Resources

Consolidating peace: Liberia and Sierra Leone

Mar 2012

Almost ten years on from the official end of wars in Sierra Leone (2002) and Liberia (2003), attention is shifting from post-war peacebuilding to longer-term development. What headway has been made? What challenges lie ahead? And what lessons that can be learnt?

People's peacemaking perspectives: Liberia et Sierra Leone - Synthèse

Nov 2011
Depuis la conclusion officielle des conflits à la Sierra Leone et au Liberia, les deux pays font des progrès. Pourtant, le conflit persiste aux deux pays dans des formes à la fois familiales et nouvelles. Cette synthèse représentent un assortiment des thèmes proéminents relatif à la construction de la paix qui ont sorti d’ateliers et d’entretiens effectués à la Sierra Leone et au Liberia avec la société civile, les représentants communautaires et une variété d’acteurs supplémentaires.

Reconfiguring politics: The Indonesia-Aceh peace process (Indonesian)

Sep 2008
Reconfiguring politics: the Indonesia-Aceh peace process, edited by Aguswandi and Judith Large, analyses developments leading to the signing of the Memorandum of Understanding between the Indonesian government and the Free Aceh Movement (GAM) in August 2005, and how this agreement has been put into practice.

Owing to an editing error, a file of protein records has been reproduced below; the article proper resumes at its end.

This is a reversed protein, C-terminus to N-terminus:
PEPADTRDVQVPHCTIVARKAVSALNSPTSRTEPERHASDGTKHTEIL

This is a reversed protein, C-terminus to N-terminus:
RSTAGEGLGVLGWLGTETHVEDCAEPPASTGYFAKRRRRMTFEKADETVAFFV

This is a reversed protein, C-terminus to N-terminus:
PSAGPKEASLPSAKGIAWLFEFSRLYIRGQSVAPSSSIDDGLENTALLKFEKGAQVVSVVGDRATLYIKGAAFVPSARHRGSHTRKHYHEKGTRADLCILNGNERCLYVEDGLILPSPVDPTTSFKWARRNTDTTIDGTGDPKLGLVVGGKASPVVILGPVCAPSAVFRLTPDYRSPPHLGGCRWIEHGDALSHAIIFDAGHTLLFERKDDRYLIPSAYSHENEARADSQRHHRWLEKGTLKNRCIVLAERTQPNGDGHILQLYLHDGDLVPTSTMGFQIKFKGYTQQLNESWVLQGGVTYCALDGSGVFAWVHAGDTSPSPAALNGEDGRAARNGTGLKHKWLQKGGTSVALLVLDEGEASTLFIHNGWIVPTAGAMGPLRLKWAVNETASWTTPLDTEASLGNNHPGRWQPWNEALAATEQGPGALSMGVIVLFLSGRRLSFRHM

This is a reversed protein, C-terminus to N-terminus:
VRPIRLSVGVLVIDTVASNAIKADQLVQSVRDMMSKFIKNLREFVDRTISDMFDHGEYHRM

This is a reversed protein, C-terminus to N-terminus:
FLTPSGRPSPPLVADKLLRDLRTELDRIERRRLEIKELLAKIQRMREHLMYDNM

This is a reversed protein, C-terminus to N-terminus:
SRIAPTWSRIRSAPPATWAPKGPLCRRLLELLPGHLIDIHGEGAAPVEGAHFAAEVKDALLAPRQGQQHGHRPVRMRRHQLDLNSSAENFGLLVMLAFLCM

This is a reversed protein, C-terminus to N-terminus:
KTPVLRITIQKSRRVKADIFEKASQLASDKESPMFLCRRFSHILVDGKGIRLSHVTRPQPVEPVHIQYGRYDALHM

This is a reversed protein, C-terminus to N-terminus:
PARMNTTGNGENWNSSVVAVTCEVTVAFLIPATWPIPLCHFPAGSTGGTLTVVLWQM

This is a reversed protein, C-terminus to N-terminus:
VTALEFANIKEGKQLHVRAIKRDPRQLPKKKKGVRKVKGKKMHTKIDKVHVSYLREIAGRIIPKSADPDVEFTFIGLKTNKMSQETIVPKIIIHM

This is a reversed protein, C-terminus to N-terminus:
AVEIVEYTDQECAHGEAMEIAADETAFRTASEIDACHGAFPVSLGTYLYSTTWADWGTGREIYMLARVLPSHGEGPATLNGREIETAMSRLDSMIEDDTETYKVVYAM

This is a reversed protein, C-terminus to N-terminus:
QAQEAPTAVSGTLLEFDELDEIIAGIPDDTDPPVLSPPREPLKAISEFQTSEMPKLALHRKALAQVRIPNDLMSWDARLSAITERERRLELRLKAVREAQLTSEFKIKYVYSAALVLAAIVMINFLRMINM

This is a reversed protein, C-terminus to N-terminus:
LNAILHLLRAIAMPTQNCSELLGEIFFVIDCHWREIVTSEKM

Weaving consensus: The Papua New Guinea - Bougainville peace process

Sep 2002

The peace agreement signed in 2001 on the island of Bougainville, Papua New Guinea (PNG), ended the most violent conflict in the South Pacific since World War II. Weaving consensus: the Papua New Guinea - Bougainville peace process (Accord issue 12, 2002) outlines an extraordinary array of creative initiatives and interventions that succeeded not only in ending the organised violence but brought together Bougainvillean society within a national framework. The process defined a negotiated settlement acceptable to all.

Negotiating rights: The Guatemala peace process

Nov 1997

The signing of peace agreements in 1996 ended 36 years of civil war between the Guatemalan government and the Marxist rebel army, Guatemalan National Revolutionary Unit. The peace process went beyond an arrangement between armed groups, allowing regional and civic actors to advance their concerns on issues of social justice, political power-sharing and the rule of law.

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